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Leprosy's International Impact.

A quick google search will show - leprosy isn’t a part of the past.

150 years since it’s discovery and this biblical disease still causes problems and a severely separating social stigma!

Leprosy, also known as Hansen's disease, is a chronic infectious disease that affects the skin, nerves, and mucous membranes. Despite being curable and preventable, it continues to be a public health concern in many parts of the world, particularly in developing countries.

In recent news, there have been several stories highlighting the ongoing challenges of leprosy in different parts of the world.

We will briefly explore some of those stories below…

[As per the World Health Organization, below is a map of the annual new cases of leprosy around the world.]

“Two Cases in Portugal, Imported from Brazil”

In February 2023, Portuguese health authorities confirmed two cases of leprosy in Lisbon, both of which were imported from Brazil. According to the officials, the patients had traveled to Brazil and had probably contracted the disease there.

This incident highlights the importance of early diagnosis and treatment, as well as the need for international cooperation in controlling the spread of leprosy.

“Brazil States 17,000 Leprosy Cases in 2022”

Brazil has one of the highest burdens of leprosy in the world, with an estimated 17,000 new cases reported in 2022. This figure represents a slight decrease from the previous year, but it is still a cause for concern.

The Brazilian government has implemented several initiatives to improve leprosy control, including increasing access to diagnosis and treatment, providing support to patients and their families, and conducting educational campaigns to raise awareness about the disease.

“Leprosy is Spreading Faster than Ever Amongst Indian Tea Pickers”

In India, leprosy continues to be a significant health problem, particularly amongst marginalized communities such as tea pickers. A recent study found that the incidence of leprosy among tea pickers was increasing at an alarming rate, with many cases going undiagnosed and untreated. According to the Leprosy Mission, tea plantations in Sylhet employ about 600,000 workers – mostly women from minority groups – have the highest rate of leprosy in the world!!

This highlights the need for targeted interventions that take into account the specific challenges faced by vulnerable groups such as tea pickers, as well as the importance of early detection and treatment.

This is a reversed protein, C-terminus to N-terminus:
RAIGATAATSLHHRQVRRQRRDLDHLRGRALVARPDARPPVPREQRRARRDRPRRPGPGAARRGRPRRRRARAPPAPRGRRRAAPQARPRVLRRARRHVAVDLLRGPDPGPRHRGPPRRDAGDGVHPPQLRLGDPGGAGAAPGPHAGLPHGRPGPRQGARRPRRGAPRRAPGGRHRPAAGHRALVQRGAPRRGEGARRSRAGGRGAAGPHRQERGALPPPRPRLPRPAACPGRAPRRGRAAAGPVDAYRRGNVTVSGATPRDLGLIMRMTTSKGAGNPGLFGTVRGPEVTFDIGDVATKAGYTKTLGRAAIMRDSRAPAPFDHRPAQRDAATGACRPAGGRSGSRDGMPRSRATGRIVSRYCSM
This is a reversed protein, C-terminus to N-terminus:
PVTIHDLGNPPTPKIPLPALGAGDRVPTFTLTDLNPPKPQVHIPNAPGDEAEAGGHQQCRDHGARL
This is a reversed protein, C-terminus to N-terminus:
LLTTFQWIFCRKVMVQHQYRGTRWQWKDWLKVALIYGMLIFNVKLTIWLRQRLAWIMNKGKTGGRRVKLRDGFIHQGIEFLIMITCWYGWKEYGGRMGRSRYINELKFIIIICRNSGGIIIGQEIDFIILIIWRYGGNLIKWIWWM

“Sri Lanka had Leprosy under Control Until Covid-19”

Sri Lanka has been praised for its successful efforts in controlling leprosy in recent years, with the country achieving the World Health Organization's (WHO) target of reducing leprosy prevalence to less than one case per 10,000 population in 2016.

However, the COVID-19 pandemic has had a significant impact on leprosy control efforts, with many health resources diverted to pandemic response activities. This has led to delays in diagnosis and treatment, as well as disruptions to surveillance and monitoring activities.

According to statistics by the Anti-Leprosy Campaign under the country’s Ministry of Health (MOH), more than 1,300 new cases were reported in 2022, with 10.6% of the patients being children. The number of cases for the year 2021 was 1,026 and in 2020, 1,213. The number of cases in 2015 was nearly 2,000.

“150 Years since Leprosy was Discovered”

2023 marks the 150th anniversary of the discovery of the causative agent of leprosy, Mycobacterium leprae. Since then, significant progress has been made in understanding the biology of the disease and developing effective treatments. However, much remains to be done in terms of reducing the burden of leprosy, particularly in the poorest and most marginalized communities. This includes ensuring access to early diagnosis and treatment, providing social and economic support to patients and their families, and addressing the stigma and discrimination that often accompanies the disease.

In conclusion, these recent news stories underscore the ongoing challenges of leprosy control and the need for sustained efforts to achieve the goal of eliminating leprosy as a public health problem. Happy Bar Nutrition is proud to be able to provide bars to provide strength for those fighting this awful disease, however we feel more needs to be done in raising awareness and erasing the stigma. If anything, Happy Bar Nutrition Inc wants you to know that Leprosy is not an American, Indian, Brazilian, or Sri Lankan problem…it is an ‘US’ problem, and together we can address the social stigma which has been attached to this sickness for so long.


The Happy Bar Nutrition Family



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